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Journal Article

Paneth cell α-defensins HD-5 and HD-6 display differential degradation into active antimicrobial fragments


Berger,  J
Electron Microscopy, Max Planck Institute for Developmental Biology, Max Planck Society;

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Ehmann, D., Wendler, J., Koeninger, L., Larsen, I., Klag, T., Berger, J., et al. (2019). Paneth cell α-defensins HD-5 and HD-6 display differential degradation into active antimicrobial fragments. Proceedings of the National Academy of Sciences of the United States of America, 116(9), 3746-3751. doi:10.1073/pnas.1817376116.

Cite as: https://hdl.handle.net/21.11116/0000-000A-690A-6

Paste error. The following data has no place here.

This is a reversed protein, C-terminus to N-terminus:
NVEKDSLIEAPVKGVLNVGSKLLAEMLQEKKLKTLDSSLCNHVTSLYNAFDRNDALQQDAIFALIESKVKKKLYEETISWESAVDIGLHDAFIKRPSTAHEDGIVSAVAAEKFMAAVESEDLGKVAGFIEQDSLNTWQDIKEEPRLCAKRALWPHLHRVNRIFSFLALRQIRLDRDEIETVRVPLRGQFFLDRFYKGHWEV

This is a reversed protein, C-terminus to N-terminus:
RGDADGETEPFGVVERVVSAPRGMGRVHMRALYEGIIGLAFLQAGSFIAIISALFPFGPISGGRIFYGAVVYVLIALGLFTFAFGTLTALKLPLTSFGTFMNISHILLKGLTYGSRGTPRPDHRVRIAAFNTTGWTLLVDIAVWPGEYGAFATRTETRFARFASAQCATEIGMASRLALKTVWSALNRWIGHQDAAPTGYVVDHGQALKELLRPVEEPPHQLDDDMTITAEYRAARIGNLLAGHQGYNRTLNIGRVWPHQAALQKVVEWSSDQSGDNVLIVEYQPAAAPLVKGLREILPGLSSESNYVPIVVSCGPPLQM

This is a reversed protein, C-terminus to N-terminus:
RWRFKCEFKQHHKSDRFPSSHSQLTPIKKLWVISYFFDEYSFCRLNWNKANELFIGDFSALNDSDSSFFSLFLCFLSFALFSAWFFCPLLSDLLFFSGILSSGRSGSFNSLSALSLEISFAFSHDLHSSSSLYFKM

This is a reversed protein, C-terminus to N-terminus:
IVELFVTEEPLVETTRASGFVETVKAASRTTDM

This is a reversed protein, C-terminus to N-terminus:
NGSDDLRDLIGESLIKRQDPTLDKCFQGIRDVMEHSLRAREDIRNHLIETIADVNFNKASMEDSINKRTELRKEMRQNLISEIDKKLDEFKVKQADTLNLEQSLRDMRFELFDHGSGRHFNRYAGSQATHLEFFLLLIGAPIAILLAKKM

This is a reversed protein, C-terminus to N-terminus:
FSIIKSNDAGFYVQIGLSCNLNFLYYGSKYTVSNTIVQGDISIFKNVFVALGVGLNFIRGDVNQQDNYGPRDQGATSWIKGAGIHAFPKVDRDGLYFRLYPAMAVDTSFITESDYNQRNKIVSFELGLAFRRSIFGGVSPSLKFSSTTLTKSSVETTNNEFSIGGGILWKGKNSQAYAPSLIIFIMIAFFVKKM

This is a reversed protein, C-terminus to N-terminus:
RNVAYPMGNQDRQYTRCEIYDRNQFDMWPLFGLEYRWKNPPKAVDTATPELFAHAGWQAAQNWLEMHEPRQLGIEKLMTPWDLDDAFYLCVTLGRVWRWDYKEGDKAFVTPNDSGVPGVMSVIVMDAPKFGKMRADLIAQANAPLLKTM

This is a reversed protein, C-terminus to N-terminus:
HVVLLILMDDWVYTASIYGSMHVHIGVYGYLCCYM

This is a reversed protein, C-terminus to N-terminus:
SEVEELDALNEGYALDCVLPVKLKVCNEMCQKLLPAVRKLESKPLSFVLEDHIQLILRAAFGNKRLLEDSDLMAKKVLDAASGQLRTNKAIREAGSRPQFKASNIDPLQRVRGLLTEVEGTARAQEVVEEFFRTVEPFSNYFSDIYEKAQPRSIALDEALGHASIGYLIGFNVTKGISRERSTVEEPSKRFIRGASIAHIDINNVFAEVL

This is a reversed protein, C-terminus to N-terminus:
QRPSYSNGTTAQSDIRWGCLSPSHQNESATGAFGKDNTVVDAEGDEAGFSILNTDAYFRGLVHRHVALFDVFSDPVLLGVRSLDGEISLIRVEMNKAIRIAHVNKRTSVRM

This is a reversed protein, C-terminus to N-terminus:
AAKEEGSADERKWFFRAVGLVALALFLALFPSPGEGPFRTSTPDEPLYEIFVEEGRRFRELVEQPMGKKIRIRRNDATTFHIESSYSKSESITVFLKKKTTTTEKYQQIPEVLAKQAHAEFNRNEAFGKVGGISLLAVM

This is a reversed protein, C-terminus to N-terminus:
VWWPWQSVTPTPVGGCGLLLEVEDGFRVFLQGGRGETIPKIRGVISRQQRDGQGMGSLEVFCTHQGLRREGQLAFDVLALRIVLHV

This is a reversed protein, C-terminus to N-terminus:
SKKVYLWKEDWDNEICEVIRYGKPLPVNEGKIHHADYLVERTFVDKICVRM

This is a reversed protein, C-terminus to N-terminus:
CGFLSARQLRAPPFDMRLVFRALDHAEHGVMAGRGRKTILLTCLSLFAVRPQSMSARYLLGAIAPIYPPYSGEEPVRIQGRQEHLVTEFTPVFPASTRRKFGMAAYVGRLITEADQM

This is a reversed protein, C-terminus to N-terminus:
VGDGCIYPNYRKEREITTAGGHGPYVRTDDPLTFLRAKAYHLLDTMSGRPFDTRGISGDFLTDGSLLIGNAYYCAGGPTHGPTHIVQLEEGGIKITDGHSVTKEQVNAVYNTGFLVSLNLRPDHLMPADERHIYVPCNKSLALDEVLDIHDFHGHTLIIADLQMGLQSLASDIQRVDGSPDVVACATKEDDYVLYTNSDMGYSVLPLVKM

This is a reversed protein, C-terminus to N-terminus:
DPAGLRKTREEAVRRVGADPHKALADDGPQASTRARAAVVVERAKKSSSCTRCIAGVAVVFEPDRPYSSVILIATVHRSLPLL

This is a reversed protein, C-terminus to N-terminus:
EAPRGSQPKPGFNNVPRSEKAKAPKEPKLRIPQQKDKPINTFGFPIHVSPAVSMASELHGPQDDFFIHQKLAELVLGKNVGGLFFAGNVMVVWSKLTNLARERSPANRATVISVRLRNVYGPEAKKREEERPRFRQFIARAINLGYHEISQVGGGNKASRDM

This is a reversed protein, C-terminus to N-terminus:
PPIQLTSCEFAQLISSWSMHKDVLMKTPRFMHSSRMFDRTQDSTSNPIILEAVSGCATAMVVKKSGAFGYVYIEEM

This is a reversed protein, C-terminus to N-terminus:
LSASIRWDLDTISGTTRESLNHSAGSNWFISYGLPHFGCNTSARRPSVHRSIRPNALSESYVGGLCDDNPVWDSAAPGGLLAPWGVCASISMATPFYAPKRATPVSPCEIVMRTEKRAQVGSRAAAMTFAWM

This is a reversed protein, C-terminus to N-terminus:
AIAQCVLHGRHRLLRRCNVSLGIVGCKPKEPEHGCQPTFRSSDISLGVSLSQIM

Antimicrobial peptides, in particular α-defensins expressed by Paneth cells, control microbiota composition and play a key role in intestinal barrier function and homeostasis. Dynamic conditions in the local microenvironment, such as pH and redox potential, significantly affect the antimicrobial spectrum. In contrast to oxidized peptides, some reduced defensins exhibit increased vulnerability to proteolytic degradation. In this report, we investigated the susceptibility of Paneth-cell-specific human α-defensin 5 (HD-5) and -6 (HD-6) to intestinal proteases using natural human duodenal fluid. We systematically assessed proteolytic degradation using liquid chromatography-mass spectrometry and identified several active defensin fragments capable of impacting bacterial growth of both commensal and pathogenic origins. Of note, incubation of mucus with HD-5 resulted in 255-8,000 new antimicrobial combinations. In contrast, HD-6 remained stable with consistent preserved nanonet formation. In vivo studies demonstrated proof of concept that a HD-5 fragment shifted microbiota composition (e.g., increases of Akkermansia sp.) without decreasing diversity. Our data support the concept that secretion of host peptides results in an environmentally dependent increase of antimicrobial defense by clustering in active peptide fragments. This complex clustering mechanism dramatically increases the host's ability to control pathogens and commensals. These findings broaden our understanding of host modulation of the microbiome as well as the complexity of human mucosal defense mechanisms, thus providing promising avenues to explore for drug development.